Published in The Messenger on 8.03.07
I love the great outdoors — to a point.
There’s nothing more relaxing than sitting on the porch to witness a glorious sunset painted to perfection by the Creator or lounging in the backyard listening to the birds’ tranquil tunes.
But nothing — I repeat nothing — shatters my serene world more quickly than some creepy critter that slithers into my space.
Just such an encounter a few weeks back has left me somewhat rattled.
Deciding to enjoy the great outdoors late one sunny afternoon, I innocently rounded the corner of the house heading into the backyard. As my foot came down, I caught a glimpse of motion and all too late had the thought, “Gee, that looks like a snake.”
It was at that moment that I felt the squishiness beneath my sandaled foot and did a hasty backwards retreat that must have looked something like a cross between moonwalking and the funky chicken.
The snake did the same, taking refuge in an unintentionally-unscreened metal grate in the foundation of the house.
I didn’t scream. I figured the effort would have been totally wasted since the snake was long gone and my husband was far away on the lawn tractor in the front yard.
Still, I figured my traumatic ordeal was at least worth a mention to hubby, so I flagged him down and shared the gory details — including how the snake had slithered into an opening that just happens to be directly beneath my bathroom.
You can imagine my dismay when he didn’t leap off the mower and go running to my rescue to apprehend the snake in his best Crocodile Hunter-like fashion. In fact, I was somewhat offended that he wasn’t all that concerned.
“That snake is far more scared of you than you are of him,” he said before continuing on his merry way.
Don’t bet on it, baby.
I’d have to take matters into my own hands. Drastic times called for drastic measures.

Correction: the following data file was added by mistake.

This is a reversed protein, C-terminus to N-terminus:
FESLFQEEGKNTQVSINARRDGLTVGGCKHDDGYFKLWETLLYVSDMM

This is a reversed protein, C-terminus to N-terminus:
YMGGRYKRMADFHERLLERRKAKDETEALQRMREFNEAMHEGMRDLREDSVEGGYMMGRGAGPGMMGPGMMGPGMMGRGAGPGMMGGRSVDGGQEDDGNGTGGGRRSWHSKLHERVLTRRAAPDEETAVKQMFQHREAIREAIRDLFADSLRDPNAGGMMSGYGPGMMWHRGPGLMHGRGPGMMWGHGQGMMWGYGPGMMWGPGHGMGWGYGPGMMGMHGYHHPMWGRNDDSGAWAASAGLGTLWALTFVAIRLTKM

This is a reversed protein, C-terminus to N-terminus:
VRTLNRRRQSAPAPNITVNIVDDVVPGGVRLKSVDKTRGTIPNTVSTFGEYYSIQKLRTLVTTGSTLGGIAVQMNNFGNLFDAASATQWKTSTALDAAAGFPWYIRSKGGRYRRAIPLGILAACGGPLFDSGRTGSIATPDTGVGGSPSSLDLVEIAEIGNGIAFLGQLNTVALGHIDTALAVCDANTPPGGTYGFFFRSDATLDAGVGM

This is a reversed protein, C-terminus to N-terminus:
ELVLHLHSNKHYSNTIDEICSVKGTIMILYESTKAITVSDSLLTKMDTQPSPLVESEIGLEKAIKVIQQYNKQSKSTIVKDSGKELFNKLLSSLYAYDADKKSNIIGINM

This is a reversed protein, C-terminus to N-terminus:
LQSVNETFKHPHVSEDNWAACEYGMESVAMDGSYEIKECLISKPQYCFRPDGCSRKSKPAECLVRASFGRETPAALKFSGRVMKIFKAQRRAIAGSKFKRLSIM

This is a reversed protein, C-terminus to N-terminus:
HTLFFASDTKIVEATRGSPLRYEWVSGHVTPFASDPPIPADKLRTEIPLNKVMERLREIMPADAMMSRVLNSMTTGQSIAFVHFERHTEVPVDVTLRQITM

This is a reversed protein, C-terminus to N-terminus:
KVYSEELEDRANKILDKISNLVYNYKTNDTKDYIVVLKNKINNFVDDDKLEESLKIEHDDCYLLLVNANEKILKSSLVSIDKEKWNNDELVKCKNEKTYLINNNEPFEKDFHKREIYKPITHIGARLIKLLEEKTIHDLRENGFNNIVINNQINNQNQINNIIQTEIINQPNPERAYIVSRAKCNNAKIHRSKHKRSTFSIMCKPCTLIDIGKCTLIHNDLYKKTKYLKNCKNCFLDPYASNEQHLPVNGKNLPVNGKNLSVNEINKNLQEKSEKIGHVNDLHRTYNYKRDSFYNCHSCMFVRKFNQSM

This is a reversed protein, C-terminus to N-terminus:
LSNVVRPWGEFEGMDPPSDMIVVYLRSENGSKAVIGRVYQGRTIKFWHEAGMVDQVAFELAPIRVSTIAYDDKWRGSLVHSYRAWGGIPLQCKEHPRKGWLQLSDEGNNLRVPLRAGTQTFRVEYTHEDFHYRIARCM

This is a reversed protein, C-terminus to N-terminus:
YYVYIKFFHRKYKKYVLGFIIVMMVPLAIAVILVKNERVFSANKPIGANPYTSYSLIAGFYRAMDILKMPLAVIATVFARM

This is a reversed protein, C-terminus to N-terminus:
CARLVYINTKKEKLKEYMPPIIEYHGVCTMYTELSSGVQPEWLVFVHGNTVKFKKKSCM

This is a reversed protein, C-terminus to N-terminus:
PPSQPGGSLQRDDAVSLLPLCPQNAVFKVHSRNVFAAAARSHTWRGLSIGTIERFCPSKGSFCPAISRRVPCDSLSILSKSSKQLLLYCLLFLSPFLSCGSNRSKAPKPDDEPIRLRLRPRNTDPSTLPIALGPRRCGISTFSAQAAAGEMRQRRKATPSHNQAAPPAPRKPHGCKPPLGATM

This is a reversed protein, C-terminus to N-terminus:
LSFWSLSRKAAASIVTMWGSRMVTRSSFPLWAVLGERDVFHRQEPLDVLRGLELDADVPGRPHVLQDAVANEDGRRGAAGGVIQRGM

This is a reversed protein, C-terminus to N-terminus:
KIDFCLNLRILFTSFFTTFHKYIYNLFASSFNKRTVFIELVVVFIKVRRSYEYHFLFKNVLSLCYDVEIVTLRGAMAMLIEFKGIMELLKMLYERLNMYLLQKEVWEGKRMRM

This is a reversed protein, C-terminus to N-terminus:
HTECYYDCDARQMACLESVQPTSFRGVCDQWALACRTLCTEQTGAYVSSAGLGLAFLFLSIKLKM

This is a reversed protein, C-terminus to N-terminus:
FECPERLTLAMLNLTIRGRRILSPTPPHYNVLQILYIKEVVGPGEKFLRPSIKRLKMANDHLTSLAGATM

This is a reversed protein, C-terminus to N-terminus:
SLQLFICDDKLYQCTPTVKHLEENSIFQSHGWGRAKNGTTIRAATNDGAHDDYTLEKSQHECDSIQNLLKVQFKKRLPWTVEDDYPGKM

I went straight to the workshop to arm myself with a hoe — only to be startled by a lizard that darted across my path, this time evoking the scream that previously eluded me — and put myself on “snake watch.” I was convinced the perpetrator would return to the scene of the crime once the smoke cleared.
Ten minutes turned into 20 and 20 into 40, with still no snake in sight. My vigil was halted when I had to make supper and I assumed the snake probably seized the moment to sneak from beneath the house and back into our backyard-turned-wild kingdom.
Nonetheless, after supper, I convinced my doubting-Thomas husband that we should check on the situation. I eased open a back door and looked in the direction of the opening — only to see the snake’s head poking from the hole in what I perceived to be a complete mockery of me. In fact, I think it was taunting me.
Before we could act, the snake retreated into the confines of the foundation.
“Oh, that’s just a garter snake,” my husband said nonchalantly, turning to walk away.
Wrong answer. It may as well have been a giant anaconda. As far as I was concerned, it could just go find someone else’s bathroom to live under.
With hoe in hand, I continued my watch in Elmer Fudd-like “wabbit”-hunting fashion until nearly dusk from the safety of the backyard deck. Nothing happened.
The next day, I had the brilliant idea to put a pest-catching sticky pad in front of the opening — which would trap the snake if it exited or entered. I thought it was genius. I was so proud of myself.
Instead, we caught one mole and a couple little spiders. I thought perhaps we should leave the mole and the spiders on the pad as bait for the snake, but scrapped that plan when I began to worry that our resident chipmunk might scurry across it instead. That wasn’t a happy thought.
In the end, I did the only thing left to do — I gave up.
I offered moral support as my husband dutifully appeased me and worked in the sweltering heat to screen the aforementioned inadvertently-unscreened grate in the foundation.
I convinced myself the snake fled the area when we weren’t looking. After all, it would much prefer the sunny, hot outdoors over the cool, shady foundation of our home.
I told myself the snake was a loner, perhaps an orphan, with no family anywhere in the immediate area. Come to think of it, the creature did look a little lonely.
I asked my husband to just humor me and nod in agreement, no matter what, when I asked if he really thought the snake was long gone. I told him it was OK to fib to me in this particular case, just like those times when a woman asks her husband if an outfit makes her look fat. It’s his duty.
As far as I’m concerned, ignorance is bliss.